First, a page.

Audit reveals incomplete maintenance records, unmet timelines

EAST CENTRAL — The provincial auditor is concerned about the effectiveness of the Saskatchewan Health Authority’s maintenance program after examining Saskatoon-area health facilities.

The facilities examined by the audit, released June 6, include the Humboldt District Hospital and St. Mary’s Villa.

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“For the 12-month period ending November 2018, the Saskatchewan Health Authority did not have effective processes to maintain health care facilities in the City of Saskatoon and surrounding area,” the audit report said.

The health authority estimates it has $3.3 billion worth of deferred maintenance for health care facilities province-wide. The Saskatoon-area health facilities are thought to account for around $1.5 billion of the estimated deferred maintenance.

The audit found that maintenance records were incomplete, that there was limited tracking of the condition of assets and that maintenance requirements didn’t always match up with assigned priority codes.

It found that the authority made inconsistent decisions when it came to conducting preventative maintenance on similar items.

“Facilities management decided to maintain nurse call systems located in Saskatoon on a monthly basis, whereas for two systems located in rural facilities, it decided to maintain them only when they failed,” the report said.

The audit also found that maintenance was being completed later than planned.

The auditor looked at 30 preventative maintenance requisitions. Of those, 14, or 47 per cent, were not completed within the time frame set out.

“Staff completed expected maintenance tasks between 11 and 251 days after the scheduled maintenance date,” the report said. “One nurse code blue system (a critical asset) received maintenance 178 days later than expected – despite the authority expecting staff to maintain the system once a month.”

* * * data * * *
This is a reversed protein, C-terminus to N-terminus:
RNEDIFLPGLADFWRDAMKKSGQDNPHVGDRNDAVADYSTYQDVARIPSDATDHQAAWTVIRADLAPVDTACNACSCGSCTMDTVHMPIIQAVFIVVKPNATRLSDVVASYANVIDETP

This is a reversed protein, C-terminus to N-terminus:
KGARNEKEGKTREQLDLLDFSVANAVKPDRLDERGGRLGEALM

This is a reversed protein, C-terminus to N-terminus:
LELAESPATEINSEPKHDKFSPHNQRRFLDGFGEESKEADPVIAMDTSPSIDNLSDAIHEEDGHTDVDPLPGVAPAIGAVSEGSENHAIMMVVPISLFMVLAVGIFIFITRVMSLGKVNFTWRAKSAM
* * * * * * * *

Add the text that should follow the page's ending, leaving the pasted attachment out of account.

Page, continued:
The audit found a lack of guidance on prioritizing maintenance within scheduled and reasonable time frames. Finally, it found the authority was basing its preventative budget on historical spending, rather than what was needed to do the work.

One positive note from the audit was that all of the maintenance crews working in the Saskatoon area were found to have the proper qualifications for their job.

Derek Miller, the authority’s executive director of infrastructure management, said the report and its recommendations will be applied as the authority works to create a province-wide maintenance program. Right now, maintenance programs are administered as they were when the province was divided into 12 health regions.

“The report is really good timing for us, because it can be used to help us define what we want to be doing in the future,” he said.

“We see a lot of potential benefits in terms of creating standardized processes and ways of doing our business that's based on the standards and best practice within the industry.”

A source of many of the auditor's problems stemmed from software called Work Manager. Not only was data entry into the software inconsistent, it also didn’t provide any indication of what was changed when something was changed. Old users that no longer had any reason to use the software were still able to log on.

“Those kinds of observations, they're helpful for us to make some improvements to that tool, as it's being used right now,” Miller said. “In the longer term, we want to move the SHA towards a common tool across sites that would better allow us to manage the maintenance activities and assess the maintenance on our assets consistently across all sites.”

Ryan Meili, the leader of the Saskatchewan NDP, told the Humboldt Journal that maintenance has been underfunded, resulting in buildings in much worse shape and needing much bigger repairs.

“It's certainly something that should be on the minds  of this government and managers in the system to be maintaining and preventing any problems within our infrastructure,” he said.

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